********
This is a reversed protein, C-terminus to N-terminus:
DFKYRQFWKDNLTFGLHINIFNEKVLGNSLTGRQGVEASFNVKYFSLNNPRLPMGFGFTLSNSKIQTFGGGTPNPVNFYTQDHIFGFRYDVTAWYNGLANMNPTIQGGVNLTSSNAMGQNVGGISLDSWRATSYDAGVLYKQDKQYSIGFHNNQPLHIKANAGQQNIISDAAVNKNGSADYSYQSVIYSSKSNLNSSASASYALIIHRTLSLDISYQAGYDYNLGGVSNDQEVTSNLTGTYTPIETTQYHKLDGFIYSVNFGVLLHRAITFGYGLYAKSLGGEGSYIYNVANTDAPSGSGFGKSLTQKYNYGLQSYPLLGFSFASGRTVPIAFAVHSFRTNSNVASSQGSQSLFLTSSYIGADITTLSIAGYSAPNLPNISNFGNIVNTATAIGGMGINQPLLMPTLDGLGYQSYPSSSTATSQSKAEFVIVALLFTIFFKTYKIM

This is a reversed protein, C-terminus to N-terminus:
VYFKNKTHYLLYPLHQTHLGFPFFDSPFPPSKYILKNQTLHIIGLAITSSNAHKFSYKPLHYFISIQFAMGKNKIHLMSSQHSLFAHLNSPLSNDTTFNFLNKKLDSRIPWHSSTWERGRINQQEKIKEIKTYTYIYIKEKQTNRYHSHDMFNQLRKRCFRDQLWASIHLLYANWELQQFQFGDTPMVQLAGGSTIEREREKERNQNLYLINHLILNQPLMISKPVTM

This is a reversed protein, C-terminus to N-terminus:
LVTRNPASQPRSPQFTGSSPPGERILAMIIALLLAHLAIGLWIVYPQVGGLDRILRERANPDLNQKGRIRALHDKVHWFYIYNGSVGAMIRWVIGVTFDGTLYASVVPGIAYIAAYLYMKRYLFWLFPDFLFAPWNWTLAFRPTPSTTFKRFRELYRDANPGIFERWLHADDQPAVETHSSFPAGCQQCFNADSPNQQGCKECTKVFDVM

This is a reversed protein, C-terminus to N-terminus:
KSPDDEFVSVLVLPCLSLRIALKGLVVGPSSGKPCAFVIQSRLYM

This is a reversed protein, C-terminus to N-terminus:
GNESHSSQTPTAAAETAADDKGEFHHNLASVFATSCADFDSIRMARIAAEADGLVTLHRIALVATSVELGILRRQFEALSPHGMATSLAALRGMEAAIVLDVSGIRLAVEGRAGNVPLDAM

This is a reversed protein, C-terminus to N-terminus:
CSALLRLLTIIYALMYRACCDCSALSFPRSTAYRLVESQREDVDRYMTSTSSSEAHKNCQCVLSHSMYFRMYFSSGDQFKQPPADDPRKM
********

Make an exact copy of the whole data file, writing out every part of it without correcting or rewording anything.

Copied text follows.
This is a reversed protein, C-terminus to N-terminus:
DFKYRQFWKDNLTFGLHINIFNEKVLGNSLTGRQGVEASFNVKYFSLNNPRLPMGFGFTLSNSKIQTFGGGTPNPVNFYTQDHIFGFRYDVTAWYNGLANMNPTIQGGVNLTSSNAMGQNVGGISLDSWRATSYDAGVLYKQDKQYSIGFHNNQPLHIKANAGQQNIISDAAVNKNGSADYSYQSVIYSSKSNLNSSASASYALIIHRTLSLDISYQAGYDYNLGGVSNDQEVTSNLTGTYTPIETTQYHKLDGFIYSVNFGVLLHRAITFGYGLYAKSLGGEGSYIYNVANTDAPSGSGFGKSLTQKYNYGLQSYPLLGFSFASGRTVPIAFAVHSFRTNSNVASSQGSQSLFLTSSYIGADITTLSIAGYSAPNLPNISNFGNIVNTATAIGGMGINQPLLMPTLDGLGYQSYPSSSTATSQSKAEFVIVALLFTIFFKTYKIM

This is a reversed protein, C-terminus to N-terminus:
VYFKNKTHYLLYPLHQTHLGFPFFDSPFPPSKYILKNQTLHIIGLAITSSNAHKFSYKPLHYFISIQFAMGKNKIHLMSSQHSLFAHLNSPLSNDTTFNFLNKKLDSRIPWHSSTWERGRINQQEKIKEIKTYTYIYIKEKQTNRYHSHDMFNQLRKRCFRDQLWASIHLLYANWELQQFQFGDTPMVQLAGGSTIEREREKERNQNLYLINHLILNQPLMISKPVTM

This is a reversed protein, C-terminus to N-terminus:
LVTRNPASQPRSPQFTGSSPPGERILAMIIALLLAHLAIGLWIVYPQVGGLDRILRERANPDLNQKGRIRALHDKVHWFYIYNGSVGAMIRWVIGVTFDGTLYASVVPGIAYIAAYLYMKRYLFWLFPDFLFAPWNWTLAFRPTPSTTFKRFRELYRDANPGIFERWLHADDQPAVETHSSFPAGCQQCFNADSPNQQGCKECTKVFDVM

This is a reversed protein, C-terminus to N-terminus:
KSPDDEFVSVLVLPCLSLRIALKGLVVGPSSGKPCAFVIQSRLYM

This is a reversed protein, C-terminus to N-terminus:
GNESHSSQTPTAAAETAADDKGEFHHNLASVFATSCADFDSIRMARIAAEADGLVTLHRIALVATSVELGILRRQFEALSPHGMATSLAALRGMEAAIVLDVSGIRLAVEGRAGNVPLDAM

This is a reversed protein, C-terminus to N-terminus:
CSALLRLLTIIYALMYRACCDCSALSFPRSTAYRLVESQREDVDRYMTSTSSSEAHKNCQCVLSHSMYFRMYFSSGDQFKQPPADDPRKM